The Farmer (Empowerment and Protection) Agreement of Price Assurance and Farm Bill, 2020 gives legal sanctity to contract farming. According to this, farmers can enter into a contract with agribusinesses firms, wholesalers and private companies for sale of future farming produce at a pre- agreed price.
This is also a measure that will benefit big corporate houses more than the farmers, as individual farmers lack resources and capital to bargain on equal terms with them. This Bill doesn’t solve the problems related to informal contract agreements of sharecropping and tenancy that are widespread in the country. 
Farmers will have little bargaining power if they have to individually deal with big corporates, whose profits govt wants to facilitate
Because of this ordinance, the farmer will become a labourer on his own land. This will also create environmental challenges, as big companies are likely to exploit the natural resources of the area in order to make profits. This bill takes away the rights of the state governments to permit for contract farming. It also does not provide farmers the right to receive MSP for their produce, and this will bring imbalance in food grain prices.
The Essential Commodities (Amendment) Bill, 2020 is also equally dangerous as it removes any limit on the quantity of foodgrains that can be stocked allowing big traders to hold huge stocks to make profits at times of price rise. 
Traders can now hoard any quantity of potatoes, onions, food grains, oilseeds and create a false shortage of commodities and then sell it at high prices. In the past we have seen many such examples in the country because of which not just farmers are at a loss but the consumers also have to pay a high price.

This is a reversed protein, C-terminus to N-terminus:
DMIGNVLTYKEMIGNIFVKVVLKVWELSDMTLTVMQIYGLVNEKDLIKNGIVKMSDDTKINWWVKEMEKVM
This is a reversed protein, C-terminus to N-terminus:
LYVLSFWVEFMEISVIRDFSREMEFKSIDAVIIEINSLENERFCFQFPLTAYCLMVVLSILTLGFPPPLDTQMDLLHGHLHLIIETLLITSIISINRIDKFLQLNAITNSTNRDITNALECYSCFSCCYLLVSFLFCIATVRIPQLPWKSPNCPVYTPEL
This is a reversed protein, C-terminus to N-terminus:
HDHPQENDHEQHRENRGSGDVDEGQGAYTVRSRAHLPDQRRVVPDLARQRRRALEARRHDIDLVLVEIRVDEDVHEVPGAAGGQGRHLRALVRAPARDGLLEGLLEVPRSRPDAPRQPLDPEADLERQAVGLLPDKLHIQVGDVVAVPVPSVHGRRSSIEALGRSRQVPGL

As per this Amendment Bill government will only consider thinking about deciding on a limit for hoarding, when the price of perishable items and food grains will rise by more than 100 percent and 50 percent respectively. It is strange that the government is bringing in legislation restricting itself. Over 80 crore people in India depend on the Public Distribution System.
It is very clear that all these provisions are against the system of public distribution and these bills will push this important social security programme towards closure. We therefore make the following demands:
  • The Right to Food Campaign opposes all these three farm bills passed by the Parliament and urges the President of India to not give his approval to these bills.
  • The Right to Food Campaign believes that the Union Government instead of protecting the rights of farmers by giving appropriate price for farm produce, strengthening mandis and ensuring a system of MSP in all places is pushing 75 crore Indians dependent on agriculture towards an uncertain life and livelihood. 
  • The Campaign demands that the Union Government increases the MSP for agriculture produce to 150 percent of cost, backed by the law. There should be special arrangements to buy farm produce at MSP from women farmers. 
  • The Campaign also demands that the government should develop mandis at every block level under the decentralized procurement system. Facilities of storing foodgrains should be made available at the village and panchayat level and purchase of agriculture produce from small and medium farmers should be prioritized. 
  • Coarse grains, pulses and edible oil should be made legal entitlements under the public distribution system and must be procured at MSP. 
  • The Food Corporation of India (FCI) was created to save Indians from hunger. Despite the additional grains being provided as part of covid relief, the additional budgetary provision for FCI in the supplementary budget is only Rs 10,000 crore. This continuous underfunding of the FCI weakens it and has been pushing it into huge debt. 
  • We demand that the Government of India should provide adequate budget to strengthen the system of FCI and should ensure that private companies and corporates should not interfere in the functioning of FCI, as has been done recently for storage facilities with Adani Logistics.